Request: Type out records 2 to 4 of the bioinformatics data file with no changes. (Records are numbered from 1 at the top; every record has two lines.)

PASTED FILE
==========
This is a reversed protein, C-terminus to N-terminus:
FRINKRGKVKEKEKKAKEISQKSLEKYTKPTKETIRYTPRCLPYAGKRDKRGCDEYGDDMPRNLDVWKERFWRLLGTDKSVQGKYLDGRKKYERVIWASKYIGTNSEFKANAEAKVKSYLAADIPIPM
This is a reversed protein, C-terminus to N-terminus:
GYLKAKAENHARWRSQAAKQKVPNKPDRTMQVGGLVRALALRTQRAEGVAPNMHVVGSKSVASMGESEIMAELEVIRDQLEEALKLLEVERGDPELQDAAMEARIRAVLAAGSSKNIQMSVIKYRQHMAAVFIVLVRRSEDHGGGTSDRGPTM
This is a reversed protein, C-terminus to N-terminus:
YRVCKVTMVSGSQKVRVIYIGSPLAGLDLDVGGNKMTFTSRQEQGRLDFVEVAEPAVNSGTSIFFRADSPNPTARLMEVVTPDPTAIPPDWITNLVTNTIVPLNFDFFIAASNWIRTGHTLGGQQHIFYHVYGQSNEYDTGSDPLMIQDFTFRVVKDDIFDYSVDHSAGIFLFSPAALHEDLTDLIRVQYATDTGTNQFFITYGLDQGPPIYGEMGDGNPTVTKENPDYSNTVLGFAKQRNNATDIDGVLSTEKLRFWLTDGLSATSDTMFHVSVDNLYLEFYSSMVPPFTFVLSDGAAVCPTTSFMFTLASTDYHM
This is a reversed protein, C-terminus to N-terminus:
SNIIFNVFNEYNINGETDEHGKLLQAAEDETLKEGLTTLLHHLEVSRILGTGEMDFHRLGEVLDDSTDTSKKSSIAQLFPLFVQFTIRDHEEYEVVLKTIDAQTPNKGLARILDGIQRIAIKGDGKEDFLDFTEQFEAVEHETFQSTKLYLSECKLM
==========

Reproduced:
This is a reversed protein, C-terminus to N-terminus:
GYLKAKAENHARWRSQAAKQKVPNKPDRTMQVGGLVRALALRTQRAEGVAPNMHVVGSKSVASMGESEIMAELEVIRDQLEEALKLLEVERGDPELQDAAMEARIRAVLAAGSSKNIQMSVIKYRQHMAAVFIVLVRRSEDHGGGTSDRGPTM
This is a reversed protein, C-terminus to N-terminus:
YRVCKVTMVSGSQKVRVIYIGSPLAGLDLDVGGNKMTFTSRQEQGRLDFVEVAEPAVNSGTSIFFRADSPNPTARLMEVVTPDPTAIPPDWITNLVTNTIVPLNFDFFIAASNWIRTGHTLGGQQHIFYHVYGQSNEYDTGSDPLMIQDFTFRVVKDDIFDYSVDHSAGIFLFSPAALHEDLTDLIRVQYATDTGTNQFFITYGLDQGPPIYGEMGDGNPTVTKENPDYSNTVLGFAKQRNNATDIDGVLSTEKLRFWLTDGLSATSDTMFHVSVDNLYLEFYSSMVPPFTFVLSDGAAVCPTTSFMFTLASTDYHM
This is a reversed protein, C-terminus to N-terminus:
SNIIFNVFNEYNINGETDEHGKLLQAAEDETLKEGLTTLLHHLEVSRILGTGEMDFHRLGEVLDDSTDTSKKSSIAQLFPLFVQFTIRDHEEYEVVLKTIDAQTPNKGLARILDGIQRIAIKGDGKEDFLDFTEQFEAVEHETFQSTKLYLSECKLM